Mayor Turner to keep trash subsidy for Houston neighborhoods
HOUSTON – The city of Houston has announced Monday its decision to keep subsidies under homeowners associations that opt out of city trash collection services.
Under the program, which began in the 1970s, the city pays a monthly $6 per household subsidy to homeowners associations that contract for more expensive trash collection service from private haulers.
Houston officials said eliminating the subsidy could potentially save the city $3.5 million a year, but only if the homeowners groups stuck with their private haulers.
“Many of the neighborhood associations have indicated they will request city collection if the subsidy is abandoned,” said Mayor Sylvester Turner. “As a result, we are now looking at increased costs as opposed to the savings that had originally been anticipated. Therefore, it no longer makes sense to pursue this at this time. We can balance the budget without it.”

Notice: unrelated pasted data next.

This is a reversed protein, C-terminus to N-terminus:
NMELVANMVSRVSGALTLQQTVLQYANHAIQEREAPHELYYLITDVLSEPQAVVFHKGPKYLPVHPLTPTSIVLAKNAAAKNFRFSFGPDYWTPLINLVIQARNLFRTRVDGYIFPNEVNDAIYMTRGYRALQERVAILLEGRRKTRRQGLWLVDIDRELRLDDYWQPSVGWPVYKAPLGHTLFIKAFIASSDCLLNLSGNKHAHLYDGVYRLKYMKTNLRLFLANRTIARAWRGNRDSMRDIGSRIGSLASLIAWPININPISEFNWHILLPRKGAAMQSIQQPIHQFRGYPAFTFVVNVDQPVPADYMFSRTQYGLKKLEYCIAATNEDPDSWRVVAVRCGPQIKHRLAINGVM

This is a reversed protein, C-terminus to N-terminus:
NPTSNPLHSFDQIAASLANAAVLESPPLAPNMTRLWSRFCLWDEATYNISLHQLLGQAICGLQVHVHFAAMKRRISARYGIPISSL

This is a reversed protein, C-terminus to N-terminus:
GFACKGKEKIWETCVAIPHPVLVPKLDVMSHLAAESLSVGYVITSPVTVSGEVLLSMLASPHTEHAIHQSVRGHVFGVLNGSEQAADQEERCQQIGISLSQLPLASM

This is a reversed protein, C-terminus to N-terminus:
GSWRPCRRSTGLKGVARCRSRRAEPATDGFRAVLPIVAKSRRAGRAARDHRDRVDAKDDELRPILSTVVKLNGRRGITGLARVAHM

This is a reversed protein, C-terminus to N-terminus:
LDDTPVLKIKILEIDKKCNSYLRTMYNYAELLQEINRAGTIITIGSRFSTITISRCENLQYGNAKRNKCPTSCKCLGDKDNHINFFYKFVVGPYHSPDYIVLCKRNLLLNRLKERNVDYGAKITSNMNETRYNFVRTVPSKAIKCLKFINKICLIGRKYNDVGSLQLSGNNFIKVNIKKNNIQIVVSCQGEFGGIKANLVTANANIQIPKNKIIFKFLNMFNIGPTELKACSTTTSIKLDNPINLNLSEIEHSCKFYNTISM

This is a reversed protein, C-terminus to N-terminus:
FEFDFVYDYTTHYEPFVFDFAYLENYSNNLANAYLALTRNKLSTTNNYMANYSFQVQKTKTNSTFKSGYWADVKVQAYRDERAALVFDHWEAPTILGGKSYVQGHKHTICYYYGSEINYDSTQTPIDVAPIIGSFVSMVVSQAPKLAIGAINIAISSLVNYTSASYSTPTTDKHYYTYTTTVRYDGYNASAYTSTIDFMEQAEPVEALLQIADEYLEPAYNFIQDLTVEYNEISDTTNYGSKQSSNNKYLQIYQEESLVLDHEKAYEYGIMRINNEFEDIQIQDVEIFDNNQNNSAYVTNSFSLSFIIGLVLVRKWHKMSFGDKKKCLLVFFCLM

Elimination of the trash subsidy was one of several options put forth to help close a projected $160 million budget shortfall in fiscal year 2017, which begins July 1.
City Council will consider the budget on May 25, a full month earlier than normal.
Turner has requested early approval to send a strong message to the credit rating agencies about the attention the city’s fiscal challenges are getting from City Hall, according to Houston officials.
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